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Old 07-16-2018, 02:42 PM
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Default Zoonotic illnesses and budgies

Anyone know anything about catching illnesses from budgies in particular? I'm having trouble finding anything online.

A few weeks ago my budgie scratched me for the first time. It was just a little surface scratch that scabbed up that same day, so I ignored it. But two nights later I started freaking out because I remembered you could catch stuff from animals. I'm fine, obviously, but this got me thinking about zoonotic illnesses.

I couldn't find anything on parakeets online. The most I found was about parrots in general, usually concerning parrot bites. I don't think that really applies to budgies, though. I've been bitten hard by my budgie once (actually, that same day I was scratched) and it hurts, but I imagine they can't do much damage like macaws can.

One source said that if a bird scratches you, it's usually okay unless you haven't had a tetanus shot recently. But that's all I could find on scratches.

When should you see the doctor when your birds injure you? Can scratches be dangerous or just bites? Do you wait or do you go instantly? It sounds silly, but I'm a hypochondriac so this worries me. I never gave much thought to zoonotic illnesses besides Psittacosis. I want to get into other bird species like chickens and pigeons in the future, but now I'm scared I'll get some terrible disease from a bird scratch.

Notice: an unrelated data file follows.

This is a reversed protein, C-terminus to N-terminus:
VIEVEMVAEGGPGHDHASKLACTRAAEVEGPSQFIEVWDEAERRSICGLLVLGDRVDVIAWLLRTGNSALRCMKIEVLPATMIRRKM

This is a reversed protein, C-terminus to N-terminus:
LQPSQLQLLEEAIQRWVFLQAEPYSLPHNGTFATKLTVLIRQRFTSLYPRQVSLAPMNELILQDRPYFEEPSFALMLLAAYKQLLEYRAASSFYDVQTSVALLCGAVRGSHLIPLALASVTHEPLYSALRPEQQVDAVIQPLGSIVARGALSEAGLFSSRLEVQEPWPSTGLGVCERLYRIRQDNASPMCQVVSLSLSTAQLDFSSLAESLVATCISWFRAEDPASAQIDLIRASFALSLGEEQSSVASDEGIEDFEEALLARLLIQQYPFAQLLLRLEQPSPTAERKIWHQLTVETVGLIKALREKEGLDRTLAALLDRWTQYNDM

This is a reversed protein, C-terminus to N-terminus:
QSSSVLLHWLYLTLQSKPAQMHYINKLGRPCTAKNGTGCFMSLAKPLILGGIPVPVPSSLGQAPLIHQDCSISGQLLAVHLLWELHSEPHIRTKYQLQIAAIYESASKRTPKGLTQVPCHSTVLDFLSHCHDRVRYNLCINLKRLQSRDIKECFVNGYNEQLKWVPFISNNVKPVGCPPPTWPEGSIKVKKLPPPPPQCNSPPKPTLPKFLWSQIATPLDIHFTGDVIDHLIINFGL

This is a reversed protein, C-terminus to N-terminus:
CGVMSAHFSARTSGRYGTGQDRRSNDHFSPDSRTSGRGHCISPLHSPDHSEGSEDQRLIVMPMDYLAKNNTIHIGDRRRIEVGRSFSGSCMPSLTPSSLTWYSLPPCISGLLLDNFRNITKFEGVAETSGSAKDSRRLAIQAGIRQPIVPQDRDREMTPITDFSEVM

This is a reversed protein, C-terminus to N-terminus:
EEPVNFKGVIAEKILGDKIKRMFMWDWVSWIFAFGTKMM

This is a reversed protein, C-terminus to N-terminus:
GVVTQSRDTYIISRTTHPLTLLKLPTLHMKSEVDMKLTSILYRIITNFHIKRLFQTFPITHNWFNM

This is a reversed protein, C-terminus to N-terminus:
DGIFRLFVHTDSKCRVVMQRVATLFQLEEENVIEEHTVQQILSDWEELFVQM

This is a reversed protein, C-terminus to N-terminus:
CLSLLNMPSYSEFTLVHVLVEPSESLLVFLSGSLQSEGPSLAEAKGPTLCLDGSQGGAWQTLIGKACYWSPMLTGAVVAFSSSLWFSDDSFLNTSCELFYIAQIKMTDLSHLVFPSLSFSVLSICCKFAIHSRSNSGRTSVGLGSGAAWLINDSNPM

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Old 07-16-2018, 03:14 PM
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Since birds are reptiles and not mammals, they don't have many diseases that can transfer to humans.

Psittacosis is the exception, also known as avian flu. It's most commonly seen in poultry and those kind of birds, but if pet birds are exposed to it they also can have it. However, the cure is relatively simple for humans.

Besides, if your little one has been given a clean bill of health from the vet, then there's no reason to worry

So generally speaking, there's nothing to worry about
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Old 07-16-2018, 07:58 PM
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Birds are relatively clean animals when compared to mammals. Like Star said above, don’t worry.

I have known a person who had contracted Psittacosis, and from what I hear it can make humans extremely ill. That’s why it’s taken so seriously. Luckily, the disease is not running rampant in our pet bird population.
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Old 07-16-2018, 09:09 PM
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with Julie's post above, I should have clarified that Psittacosis is indeed dangerous to humans but it is a well-known illness that isn't fatal when treated
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